Tuesday, March 27, 2012

The beast

I haven't blogged any music for a while so here's something to make up for it. When I was seventeen a friend of mine and I went up to Montreal for the day. We went to a porn film (The Opening of Misty Beethoven) a first for both of us and were both hit with crushing depression afterwards. Wandering around the streets in and around Old Montreal we saw an independent record store—something that didn't exist in West Quebec where we came from—and went in. I bought a record called "Jazz" that had a plain black cover and no liner notes or identifying label and that anyone more sophisticated than me would have instantly recognized as an illegal pressing more commonly known in those days as a "bootleg".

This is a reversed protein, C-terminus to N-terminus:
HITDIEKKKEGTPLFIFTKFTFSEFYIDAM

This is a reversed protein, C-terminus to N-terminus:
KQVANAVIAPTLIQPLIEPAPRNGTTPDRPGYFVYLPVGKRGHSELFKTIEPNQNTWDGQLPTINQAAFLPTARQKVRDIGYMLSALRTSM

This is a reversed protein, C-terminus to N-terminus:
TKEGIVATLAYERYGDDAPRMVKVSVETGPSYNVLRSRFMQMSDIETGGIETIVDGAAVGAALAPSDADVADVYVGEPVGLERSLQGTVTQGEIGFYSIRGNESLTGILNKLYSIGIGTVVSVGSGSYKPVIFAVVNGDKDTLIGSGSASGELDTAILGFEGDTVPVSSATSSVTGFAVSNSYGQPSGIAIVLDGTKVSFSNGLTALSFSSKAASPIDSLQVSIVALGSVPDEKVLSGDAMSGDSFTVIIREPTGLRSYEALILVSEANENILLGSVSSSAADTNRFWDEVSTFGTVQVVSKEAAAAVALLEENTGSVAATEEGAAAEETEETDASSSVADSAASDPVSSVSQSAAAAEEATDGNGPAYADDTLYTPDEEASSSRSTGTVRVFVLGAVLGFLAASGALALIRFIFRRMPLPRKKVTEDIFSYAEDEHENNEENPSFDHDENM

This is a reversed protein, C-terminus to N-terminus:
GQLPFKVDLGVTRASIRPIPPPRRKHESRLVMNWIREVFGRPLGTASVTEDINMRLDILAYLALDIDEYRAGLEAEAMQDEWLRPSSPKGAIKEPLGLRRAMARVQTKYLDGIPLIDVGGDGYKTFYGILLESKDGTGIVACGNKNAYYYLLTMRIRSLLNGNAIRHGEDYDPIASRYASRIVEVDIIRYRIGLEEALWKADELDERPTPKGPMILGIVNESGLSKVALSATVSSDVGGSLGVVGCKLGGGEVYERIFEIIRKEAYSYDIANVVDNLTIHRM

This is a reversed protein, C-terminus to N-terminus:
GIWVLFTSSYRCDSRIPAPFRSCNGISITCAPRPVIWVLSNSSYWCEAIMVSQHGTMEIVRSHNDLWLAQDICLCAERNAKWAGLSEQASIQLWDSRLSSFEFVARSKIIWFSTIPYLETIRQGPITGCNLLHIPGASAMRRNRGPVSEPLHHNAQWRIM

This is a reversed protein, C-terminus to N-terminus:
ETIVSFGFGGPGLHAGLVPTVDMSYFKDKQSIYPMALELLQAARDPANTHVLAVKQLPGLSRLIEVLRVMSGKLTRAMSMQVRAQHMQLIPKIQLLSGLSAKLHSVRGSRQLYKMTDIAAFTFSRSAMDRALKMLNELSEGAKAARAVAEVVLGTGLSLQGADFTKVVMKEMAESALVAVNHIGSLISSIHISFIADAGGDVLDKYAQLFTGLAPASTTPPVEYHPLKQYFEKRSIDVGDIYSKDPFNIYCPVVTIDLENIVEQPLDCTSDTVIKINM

I have no idea why I bought it. I think I thought that jazz was something I should cultivate and it may have been the simple label promising just that that won me over. In any case, it was my introduction to the music and the pieces on it (all recorded in the last years of WW2) have been the very definition of jazz for me ever since.

It was a collection of great tenor saxophone players and it was my introduction to Coleman Hawkins, Lester Young and Ben Webster. This is Mr. Webster. Note the way it starts with an impressive display of pointless virtuosity by Maynard Ferguson and contrast that with the way Webster handles the music. Webster doesn't have half the technique of Ferguson but manages to do much more with it.

While I'm at it, this cut was the last one on the record. I wore that record out years ago and I haven't heard this since my early twenties. There are three saxophones here, listen especially for the penultimate solo by Harry Carney on baritone. It's followed by a bit of brilliance by Hawkins who, as session leader, is probably entitled to show off. But to what point. Carney is far more understated but better.

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